By Victoria Horsford
RIP: Kobe Bryant, 41, and his daughter Gianna Bryant, 13, died in a helicopter crash on January 26. An NBA legend and a sports icon who had basketball DNA in his gene pool. Born in Philadelphia, Kobe entered the NBA directly from high school in 1996, recruited by the Charlotte Hornets, who soon traded him to the LA Lakers, where he remained until 2016. He won 5 NBA Championships, was frequently voted MVP and was the youngest NBA player to reach 30,000 career points. Who doesn’t know about his prowess on the court? Kobe had impressive stats off the court as a businessman, investor, mentor, filmmaker and philanthropist. During his short but productive life, he became the greatest NBA player of his generation.
NEW YORK, NY
NYS Assembly member Inez Dickens presents the Second Annual Charles B. Rangel Leadership Awards Dinner Gala, themed: “Fighting for Working Men and Women.” Honorees include New York City labor and community leaders: Kyle Bragg, President of SEIU 32BT; Shaun D. Francoise, President of AFSCME – DC37; Greg Floyd, President of Teamsters Local 237; and H. Carl McCall, former chair of the State University of New York Board of Trustees who served as NYS Comptroller and NYS Senator. Gala will be held at Mist Harlem, located at 46 West 116th Street. Event proceeds will benefit Dickens For New York. [E-mail: Darren@dynamicsrg.com or call 212.531.2858]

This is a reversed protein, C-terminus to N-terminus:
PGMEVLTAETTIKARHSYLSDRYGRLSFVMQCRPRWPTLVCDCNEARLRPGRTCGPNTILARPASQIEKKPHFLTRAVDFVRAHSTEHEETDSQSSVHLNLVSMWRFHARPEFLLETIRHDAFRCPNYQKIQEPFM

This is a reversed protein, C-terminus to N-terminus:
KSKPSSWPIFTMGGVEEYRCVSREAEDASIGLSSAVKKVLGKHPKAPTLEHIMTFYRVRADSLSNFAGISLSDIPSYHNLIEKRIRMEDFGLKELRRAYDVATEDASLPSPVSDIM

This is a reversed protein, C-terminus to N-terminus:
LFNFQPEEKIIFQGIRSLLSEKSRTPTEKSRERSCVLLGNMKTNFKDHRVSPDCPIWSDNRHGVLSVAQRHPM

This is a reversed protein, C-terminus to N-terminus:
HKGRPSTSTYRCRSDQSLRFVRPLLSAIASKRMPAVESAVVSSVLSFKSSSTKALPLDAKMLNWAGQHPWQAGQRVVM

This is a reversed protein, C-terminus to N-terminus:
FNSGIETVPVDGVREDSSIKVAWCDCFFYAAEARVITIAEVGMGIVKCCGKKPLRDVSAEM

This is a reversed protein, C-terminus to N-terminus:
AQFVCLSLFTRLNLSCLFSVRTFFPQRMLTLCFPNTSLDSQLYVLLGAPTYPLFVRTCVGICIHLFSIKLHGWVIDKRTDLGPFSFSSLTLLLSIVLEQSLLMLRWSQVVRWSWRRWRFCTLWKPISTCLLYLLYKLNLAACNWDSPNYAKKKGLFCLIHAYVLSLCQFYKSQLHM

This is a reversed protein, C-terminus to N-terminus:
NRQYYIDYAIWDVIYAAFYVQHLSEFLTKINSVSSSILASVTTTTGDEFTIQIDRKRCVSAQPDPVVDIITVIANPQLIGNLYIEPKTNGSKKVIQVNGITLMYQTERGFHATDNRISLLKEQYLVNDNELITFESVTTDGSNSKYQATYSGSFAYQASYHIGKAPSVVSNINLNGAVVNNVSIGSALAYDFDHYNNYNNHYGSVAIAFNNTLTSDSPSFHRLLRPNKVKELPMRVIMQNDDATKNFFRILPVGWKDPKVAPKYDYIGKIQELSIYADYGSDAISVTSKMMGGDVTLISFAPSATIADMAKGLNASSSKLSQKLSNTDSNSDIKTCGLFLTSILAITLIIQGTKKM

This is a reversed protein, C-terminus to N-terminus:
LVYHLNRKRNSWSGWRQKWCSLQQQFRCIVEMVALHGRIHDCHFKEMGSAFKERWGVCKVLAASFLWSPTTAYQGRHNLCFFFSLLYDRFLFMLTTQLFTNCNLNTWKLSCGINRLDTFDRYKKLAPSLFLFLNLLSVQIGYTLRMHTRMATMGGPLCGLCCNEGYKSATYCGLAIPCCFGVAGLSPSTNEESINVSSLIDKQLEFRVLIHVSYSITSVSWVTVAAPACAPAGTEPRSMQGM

Former NYS Assemblyman and current Bronx Borough President Ruben Diaz, Jr., 46, one of the Latino rising stars in NY politics, was a 2021 NYC Mayoral hopeful, said that he will exit elected politics at the end of 2021 to become a private citizen and spend more time with his family, which includes two adult sons. Recent fundraising for his mayoral race were sluggish. It is a weird call for someone who has been in politics for much of his life.